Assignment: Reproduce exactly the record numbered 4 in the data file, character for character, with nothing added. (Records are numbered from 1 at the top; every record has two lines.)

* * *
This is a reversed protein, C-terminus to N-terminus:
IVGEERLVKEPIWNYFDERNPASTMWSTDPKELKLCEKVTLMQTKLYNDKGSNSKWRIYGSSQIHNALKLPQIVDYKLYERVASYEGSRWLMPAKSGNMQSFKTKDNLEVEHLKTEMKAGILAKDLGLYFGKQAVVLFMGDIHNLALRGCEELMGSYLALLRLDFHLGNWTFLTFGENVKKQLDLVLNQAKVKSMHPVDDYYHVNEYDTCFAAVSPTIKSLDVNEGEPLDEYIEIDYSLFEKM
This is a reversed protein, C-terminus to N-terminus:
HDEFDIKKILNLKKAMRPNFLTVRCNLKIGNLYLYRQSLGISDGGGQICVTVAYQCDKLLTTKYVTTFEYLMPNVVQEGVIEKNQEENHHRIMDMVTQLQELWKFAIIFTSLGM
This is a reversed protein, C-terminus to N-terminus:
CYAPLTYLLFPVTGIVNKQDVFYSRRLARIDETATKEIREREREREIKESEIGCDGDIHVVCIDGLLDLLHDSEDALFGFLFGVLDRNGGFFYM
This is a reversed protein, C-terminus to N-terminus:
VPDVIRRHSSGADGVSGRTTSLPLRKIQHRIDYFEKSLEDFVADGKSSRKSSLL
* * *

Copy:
This is a reversed protein, C-terminus to N-terminus:
VPDVIRRHSSGADGVSGRTTSLPLRKIQHRIDYFEKSLEDFVADGKSSRKSSLL